Why is Iran stepping up strikes in Gulf?. Attacks may be part of deliberate plan to provoke clashes with other nations
Iran is raising the stakes in the Iran-Iraq war. The recent surge in Iranian attacks on commercial ships in the Persian Gulf is heightening tensions and may well lead, Western diplomats in Tehran say, to some limited confrontations with superpower warships now in the area.
Two reasons are being given for the Iranian actions.
On the one hand, Western observers in Tehran say, Iran's leaders have come to the conclusion they cannot win the war as long as Iraq enjoys the backing of Arab neighbors, primarily Kuwait and Saudi Arabia. Iran has stepped up pressure on the Kuwaitis, placing missiles on Iraq's occupied Faw Peninsula near Kuwait and intensifying attacks on ships leaving and entering Kuwaiti ports.
On the other hand, domestic political considerations may be pushing Iran's leaders to find justification for their failure so far to win the war, according to a senior European diplomat who often travels to the region.
``The Iranian leadership has failed to fulfill the promise it had made to its people to defeat the Iraqi Army for good before the end of last winter. It is now trying to explain to its population that victory will take a little longer because of United States, French, and Soviet support to Iraq,'' the diplomat says.
``A direct confrontation between Iran and the superpowers in the Gulf could thus serve Iranian leaders' propaganda purposes,'' he adds. ``For the first time since the war began, there are Iranian strategists who believe their country and the Islamic regime may benefit from limited confrontation in the Gulf itself.''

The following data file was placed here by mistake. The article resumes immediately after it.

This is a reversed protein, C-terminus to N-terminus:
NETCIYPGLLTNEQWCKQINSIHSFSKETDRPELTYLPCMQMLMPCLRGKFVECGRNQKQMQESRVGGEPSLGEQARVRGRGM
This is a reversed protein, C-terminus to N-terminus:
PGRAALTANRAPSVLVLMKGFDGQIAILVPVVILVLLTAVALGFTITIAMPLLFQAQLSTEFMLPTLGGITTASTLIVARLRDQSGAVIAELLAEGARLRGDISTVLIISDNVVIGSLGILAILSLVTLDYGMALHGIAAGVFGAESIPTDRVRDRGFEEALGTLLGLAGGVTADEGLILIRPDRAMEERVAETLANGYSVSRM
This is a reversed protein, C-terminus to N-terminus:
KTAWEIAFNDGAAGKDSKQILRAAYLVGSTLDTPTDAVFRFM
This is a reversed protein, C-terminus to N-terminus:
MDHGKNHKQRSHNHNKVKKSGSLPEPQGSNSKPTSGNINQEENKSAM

At the center of the present controversy is the role played in the Iran-Iraq war by tiny, vulnerable Kuwait.
Kuwait has been Iraq's staunchest ally since the beginning of the war, selling nearly 110,000 barrels of oil daily on behalf of Iraq and providing President Saddam Hussein's government with an undisclosed amount of financial aid each year.
While Kuwait has taken a continuously tough line against Iran, Saudi Arabia - which also financially supports Iraq - has pursued a more ambivalent policy. It has kept its lines open to Iran and provided it with at least one large cargo of refined oil products
Since January, Iran has attacked 16 ships leaving or entering Kuwaiti ports. An Iranian diplomat contacted in Paris said his country's aim is to force Kuwait to withdraw its support for Iraq.
Since Iraqi ships lost direct access to Gulf waters in the early years of the war, Iraq has had to rely heavily on Kuwaiti ports and overland routes to import goods and military supplies.
A Tehran-based European diplomat says, ``Iranian troops have for the past years launched several unsuccessful attempts to cut the Baghdad-Basra-Kuwait highway. They are now trying to force the Kuwaitis to close the road themselves.''
Last week, gunboats believed to be Iranian attacked a Soviet cargo ship heading for Kuwait. Two days later, Iran's President Ali Khamenei accused both the Soviet Union and the United States of siding with Iraq in the war. Mr. Khamenei contended that American and Soviet leaders had decided that the Iraqi regime would survive only if it received military assistance from them.